I'll be honest: dirt cake has never really been my thing. Most versions involve pudding filled with fake flavoring, gobs of non-dairy whipped topping and Day-Glo gummy worms — a dream come true for kids or a big crowd of drunk dudes (more on that later), but I need a little more. Like two layers of homemade pudding, one lightly salted peanut butter, the other dark chocolate, that together taste like the grown up version of a Reese's peanut butter cup, sandwiched between two layers of crumbled cookie.
And because it's Halloween, and this is still a dirt cake, it's topped with a fun mini graveyard, made with Nutter Butter cookies and whipped cream ghosts.
I am not officially the dirt cake expert in my house. That honor goes to my husband, Rob, who makes a giant dirt cake every summer for the annual crawfish boil he hosts with friends. Its ingredients are one store-bought chocolate sheet cake, several tubs of Kozy Shack pudding, a package of crushed Oreos and Cool Whip. He serves it in a giant plastic flower pot with flowers sticking out of the top and it is always a hit with the partygoers drunk on beer and crawfish tails.
I am the only naysayer. Every year I try to nudge him into swapping out one of the packaged ingredients for a homemade replacement ("How about whipped cream instead of Cool Whip? Please? I'll whip it for you!") and he keeps refusing, saying that everyone loves his dirt cake, so why would he change it? He's right. His dirt cake is his dirt cake and he doesn't need to change it.
This dirt cake, however, is my dirt cake, so I get to make it exactly how I like. And that means adapting one of my favorite peanut butter and chocolate layered pudding recipes, increasing the salt in the peanut layer and replacing the milk chocolate with imported dark chocolate for a richer flavor with more depth. Although making not one but two puddings from scratch is a good deal more difficult than opening a container of Kozy Shack, that doesn't mean the process is actually difficult. Cornstarch-thickened pudding cooks up quickly, and once the pudding layers are poured over the bottom layer of chocolate cookie chunks, it's waiting for them to chill in the refrigerator that is the killer.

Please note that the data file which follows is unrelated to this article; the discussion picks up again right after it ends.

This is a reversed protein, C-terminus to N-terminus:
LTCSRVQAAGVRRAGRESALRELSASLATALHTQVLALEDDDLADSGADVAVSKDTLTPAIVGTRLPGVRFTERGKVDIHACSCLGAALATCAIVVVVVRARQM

If you plan on making the dirt cake for an occasion other than Halloween, you can skip the decorating — just sprinkle cookie crumbs over the top and serve it with whipped cream — but for a themed party, the Nutter Butter gravestones and whipped cream ghosts are a must. No matter how dressed up, it's still dirt cake after all. It's supposed to be fun!
Peanut Butter & Chocolate Graveyard Dirt Cake
For the toppings:
20 chocolate cream sandwich cookies, such as Oreos, divided
8 Nutter Butter cookies, divided
1/2 cup cold heavy cream
2 teaspoons powdered sugar
Black or brown icing
For the peanut butter pudding:
1/2 cup granulated sugar
5 teaspoons cornstarch
1/2 teaspoon salt
1 3/4 cups whole milk
1/2 cup heavy cream
1/2 cup creamy natural peanut butter (made with just peanuts and salt)
1 teaspoon vanilla extract
For the dark chocolate pudding:
6 tablespoons granulated sugar
2 tablespoons cornstarch
2 tablespoons natural unsweetened cocoa powder